LISTOWEL – Innovation was the key subject of North Perth Mayor Todd Kasenberg’s luncheon on June 8, hosted by the Chamber of Commerce. After speaking on the good, the bad, and the hopeful, Kasenberg turned his attention to the opportunities the COVID-19 pandemic may present to the community and the need for innovation.
“Here’s the bomb I’m going to drop today,” he ended his speech. “It’s not the municipality’s role to solve the innovation problem in our community, but what if we created an innovation lab or an innovation program amongst our businesses and organizations in our community, to sort of help the process along?
“Could we find a way to nucleate an innovation solution in our community?”
The luncheon was the first in a few years, and in that time, there have been a lot of developments to the municipality.
“We’ve seen some new services and facilities in our community, our tax base has increased,” Kasenberg explained. “And this can lead in theory to further changes and improvements, services, an introduction of new services and facilities. We’re certainly becoming a more diverse community and there’s a richness that comes from that and there’s work to do. We have renewed long-term care home funding. That was a big challenge that not only myself, but my predecessor was working towards.
“Now we have a provincial government commitment to renew our long-term care homes in Listowel.”
Aside from those changes, affordable housing, the problems arising from a lack of housing in the municipality, and youth leaving the area have also become worse.
On the other side, the municipality has taken many steps in combating these prevalent issues. Like he mentioned, they secured funding from the province to support their LTCs, the mayor created a taskforce for the housing crisis early in his mayorship, work is further along on an Access Centre for United Way at the library, and the municipality secured a sizable grant for creating a Technology Learning and Skills Hub, tentatively called by Kasenberg ‘Set Seven,’ in honour of the seven skills the Canadian government has said are key to success. He says that some of the problems facing the community may not be ‘municipality issues,’ but the local government is, nevertheless, trying to monitor and assist in these issues.
“You saw the numbers, we’re becoming a place that is increasingly difficult to live and our children and our youth and our young people who’ve become adults are finding it difficult to stay here, to be able to afford to live here. This is a grave concern to me.
“We hear it in our community as our youth leave and don’t find places to come back to as they’re trained and accomplished through their schooling. We need to address that… While many would say ‘well, that’s not really a municipal issue.’ Yeah, it is. It’s part of our social infrastructure to get some of this right. That’s certainly on our horizon and the things that we’re keeping aware of at a municipal level.”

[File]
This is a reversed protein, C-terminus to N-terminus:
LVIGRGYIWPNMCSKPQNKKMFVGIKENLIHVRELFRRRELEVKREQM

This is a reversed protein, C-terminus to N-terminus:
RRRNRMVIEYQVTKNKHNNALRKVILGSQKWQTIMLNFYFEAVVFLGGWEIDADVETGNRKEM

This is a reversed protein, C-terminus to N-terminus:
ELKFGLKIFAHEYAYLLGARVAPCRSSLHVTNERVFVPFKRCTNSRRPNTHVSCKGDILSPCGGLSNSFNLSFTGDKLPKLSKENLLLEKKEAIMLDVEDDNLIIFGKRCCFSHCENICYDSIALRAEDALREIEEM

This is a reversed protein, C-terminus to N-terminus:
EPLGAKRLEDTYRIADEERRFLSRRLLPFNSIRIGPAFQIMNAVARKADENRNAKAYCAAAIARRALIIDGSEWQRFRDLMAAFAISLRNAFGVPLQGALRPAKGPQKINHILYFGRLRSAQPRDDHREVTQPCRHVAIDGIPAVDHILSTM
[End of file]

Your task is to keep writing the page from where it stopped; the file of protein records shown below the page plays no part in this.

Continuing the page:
The key issue the mayor advocated for was innovation in the community – and Canada at large as well. “We have some problems and innovation is at the heart of continuing success in the modern world,” he said. “We’ve seen a lot of manufacturing jobs lost in the last decade, we’ve seen that some of our nearest and dearest neighbors are outcompeting us on the innovation front. And maybe we could argue it’s a sense of scale, but still, it’s a concern. The federal government announced its most recent budget – a raft of money – and I’m just greedy enough to want our part.
“Whenever I see these funds, I drive poor Kris (Snell) and Kim (Kowch) nuts because I’m like ‘how do we get our fingers in that pie?’ There’s a lot of money that’s being put on the table right now by the federal government to support innovation in Canada and I want our piece.”
Citing a recent article on innovation by RBC Economics, he explained that Canada has a highly-trained and educated workforce and yet the country is falling behind when it comes to this key area.
“We’re not doing so well translating those inputs to outputs and making our difference or our impact on the world,” he said, though admitted that in this arena the municipality might take a backseat. “I really think this must be a community-led initiative. I’m encouraging us together to consider this and to raise hands if you’re willing to get involved.”
Connor Luczka, Local Journalism Initiative Reporter, Listowel Banner